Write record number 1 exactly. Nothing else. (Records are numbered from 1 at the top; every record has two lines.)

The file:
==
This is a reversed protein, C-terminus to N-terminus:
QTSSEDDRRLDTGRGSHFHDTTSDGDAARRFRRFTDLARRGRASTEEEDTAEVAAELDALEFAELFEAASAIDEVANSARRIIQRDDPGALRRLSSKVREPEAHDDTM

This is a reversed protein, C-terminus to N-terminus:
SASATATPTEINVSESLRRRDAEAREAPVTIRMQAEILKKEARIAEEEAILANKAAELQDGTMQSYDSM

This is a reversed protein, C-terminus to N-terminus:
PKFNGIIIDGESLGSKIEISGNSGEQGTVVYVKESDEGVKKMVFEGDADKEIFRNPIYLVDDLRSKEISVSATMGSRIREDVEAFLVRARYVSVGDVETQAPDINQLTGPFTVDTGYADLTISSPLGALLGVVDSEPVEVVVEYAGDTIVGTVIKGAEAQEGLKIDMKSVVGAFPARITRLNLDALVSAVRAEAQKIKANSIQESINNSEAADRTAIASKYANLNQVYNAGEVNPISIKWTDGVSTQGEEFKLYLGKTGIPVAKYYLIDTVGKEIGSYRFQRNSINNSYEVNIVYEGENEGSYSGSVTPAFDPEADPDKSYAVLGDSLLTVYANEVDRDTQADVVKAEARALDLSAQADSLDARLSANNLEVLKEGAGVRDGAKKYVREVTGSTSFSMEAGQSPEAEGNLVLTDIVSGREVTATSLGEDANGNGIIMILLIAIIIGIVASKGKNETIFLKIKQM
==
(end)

This is a reversed protein, C-terminus to N-terminus:
QTSSEDDRRLDTGRGSHFHDTTSDGDAARRFRRFTDLARRGRASTEEEDTAEVAAELDALEFAELFEAASAIDEVANSARRIIQRDDPGALRRLSSKVREPEAHDDTM